When Apple unveiled its Series 4 Watch back in September, there was a lot of talk about its new health monitoring capabilities. Now, Johnson & Johnson is teaming up with Apple to test the potential of the new Apple Watch in preventing strokes. This new study could have a monumental impact for consumers of all ages, but especially on the senior community.
AFib Detection and Stroke Prevention
A stroke occurs when the brain doesn’t receive enough blood flow and brain tissue is deprived of oxygen. When a stroke takes place, brain cells die off within minutes, resulting in often permanent brain damage. Strokes are frequently fatal, and were the 5th most frequent cause of death in 2016.
Atrial fibrillation, or AFib, is an irregular and often rapid heart rate, and is a leading cause of strokes. Unfortunately, AFib often goes undiagnosed. Through a new study, Johnson & Johnson is looking to conclude whether or not AFib detection through the new Apple Watch Series 4 paired with their FDA-approved app can help diagnose patients ahead of time.
“The goal is to identify early on AFib and prevent stroke by combining the physical know-how from Apple and what we have from the medical and scientific know-how,” says Paul Stoffels, Johnson & Johnson’s executive vice president and chief scientific officer.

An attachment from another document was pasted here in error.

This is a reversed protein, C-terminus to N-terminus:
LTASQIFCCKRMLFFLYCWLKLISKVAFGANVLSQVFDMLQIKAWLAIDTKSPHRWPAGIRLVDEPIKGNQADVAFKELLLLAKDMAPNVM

The study will begin later this year, and will be focused on adults in the U.S. 65 and older who wear the Apple Watch Series 4.
Seniors—the New Target Demographic
With Apple unveiling fall detection as a feature in the new Apple Watch, it’s no secret that they are hoping to broaden their market to include seniors. In the last week, Apple has been working with multiple U.S. insurance companies in an effort to subsidize the Apple Watch for Medicare Advantage (MA) members.
MA is a health plan available through private insurance companies to customers over 65 as an alternative to Medicare. With a starting cost of $399 for the Apple Watch Series 4, the device is definitely on the pricier end of the spectrum in comparison to other PERS devices on the market. So, if seniors had the option to purchase the watch at a discounted rate through their insurance company, it stands to reason that the device would become even more appealing.
Image Credit: Apple
Apple in the Health Space
Tim Cook, CEO of Apple, has spoken about Apple’s desire to become a player in the health space. "I think you'll be able to look back at some point in the future and Apple's greatest contribution will have been to people's health. I think it's that big,” he said in an interview with USA today.
Apple hopes that consumers will make use of the Health app available on their iPhones to store medical records and data for future studies as well. Both Cook and Stoffels believe that everyday technology has the potential to become a big part of health care: from monitoring sleep, taking medication, and even preventing strokes.